"pdf" : [
      "": "DejaVu Sans",
      "body.font.master"  : "12"

  substitutions = [
    "version": project.version       
  // names get replaced with configured values in DocBook documents

  cssFile = "main"
  // defaults to "docBook"; .css is assumed 

  epubEmbeddedFonts = [ "Liberation Sans" ]
  // embedded fonts should be OpenType or WOFF!

  isJEuclidEnabled = true
  // MathML processing for PDF is disabled by default 

docBook.parameters.html2 = [
  "": "yes"


Values configured via substitutions can be accessed in the DocBook files as XML entities with appropriate names. For instance, if a substitution value is defined for "version", it can be accessed like this: ... current version: &version; dated....

To enable this functionality, DocBook document has to have a Docbook DOCTYPE declaration, even though DocBook 5.x doesn't really have a DTD :):

<!DOCTYPE article
  PUBLIC "-//OASIS//DTD DocBook XML V5.0//EN"

For root element other than "article", DOCTYPE declaration needs to be adjusted accordingly.

Another way to access substitution values is using processing instructions, for instance: <?eval version ?>. This way, parameters are also accessible, since restrictions on the entity names do not apply to the processing instructions. Unlike entities, processing instructions can only be used inside XML elements, not in attribute values. Also, undefined entities break the transformation, while undefined processing instructions are ignored. Processing instructions handling is internal to the plugin, while entities resolution is externalized using generated substitutions DTD and XML catalog, making it possible to reproduce entities substitution in an XML editor.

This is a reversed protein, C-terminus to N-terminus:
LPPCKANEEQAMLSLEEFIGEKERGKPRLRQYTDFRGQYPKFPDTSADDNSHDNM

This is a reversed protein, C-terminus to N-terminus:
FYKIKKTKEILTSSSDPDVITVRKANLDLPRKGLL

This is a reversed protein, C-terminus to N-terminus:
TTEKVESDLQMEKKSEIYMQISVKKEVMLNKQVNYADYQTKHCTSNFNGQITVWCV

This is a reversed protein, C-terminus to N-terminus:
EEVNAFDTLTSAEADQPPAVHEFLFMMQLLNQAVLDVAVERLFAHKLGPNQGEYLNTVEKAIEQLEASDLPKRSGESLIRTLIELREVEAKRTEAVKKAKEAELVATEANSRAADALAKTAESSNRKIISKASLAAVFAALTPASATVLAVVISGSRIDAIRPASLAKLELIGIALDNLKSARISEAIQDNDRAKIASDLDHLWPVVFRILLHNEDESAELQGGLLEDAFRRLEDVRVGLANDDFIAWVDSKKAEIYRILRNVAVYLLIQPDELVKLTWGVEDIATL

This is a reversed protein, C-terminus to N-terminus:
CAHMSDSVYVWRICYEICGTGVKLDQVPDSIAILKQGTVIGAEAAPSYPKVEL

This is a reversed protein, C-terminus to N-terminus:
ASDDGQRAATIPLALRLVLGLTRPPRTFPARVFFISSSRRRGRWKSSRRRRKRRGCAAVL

Special substitutions - author, title, subject, keywords, creationDate - are set as the PDF document's metadata properties (if they are configured); creationDate is expected to be formatted as (new java.util.Date()).toString() is.

Both substitutions and parameters are also accessible in the CSS files, for instance:

@font-face {
  font-family: "";
  src: url("@body-font-family-url@");

body {
  font-family: "@body-font-family@", sans-serif;


Default FOP configuration created by the plugin causes FOP to auto-detect available fonts, which are then cached by FOP to save time. After installing new fonts, FOP's font cache file needs to be removed for them to be detected.

FOP can't use some popular fonts like Roboto and NotoSans, and logs an error "coverage set class table not yet supported" during fonts auto-detection; see for more details.

Plugin adds a Gradle task listFonts that can be used to list all the fonts that are available to FOP.

Some of the fonts that work well enough and support Latin, Russian and Hebrew scripts are DejaVu and Liberation.

Property epubEmbeddedFonts configures font families that should be embedded in EPUB files.


Plugin's setup should be reproducible in an XML editor like Oxygen:

  • run Gradle task prepareDocBook;
  • add a project-specific XML catalog src/main/xml/catalog.xml in Options | Preferences | XML | XML Catalog (check Project Options, not Global Options);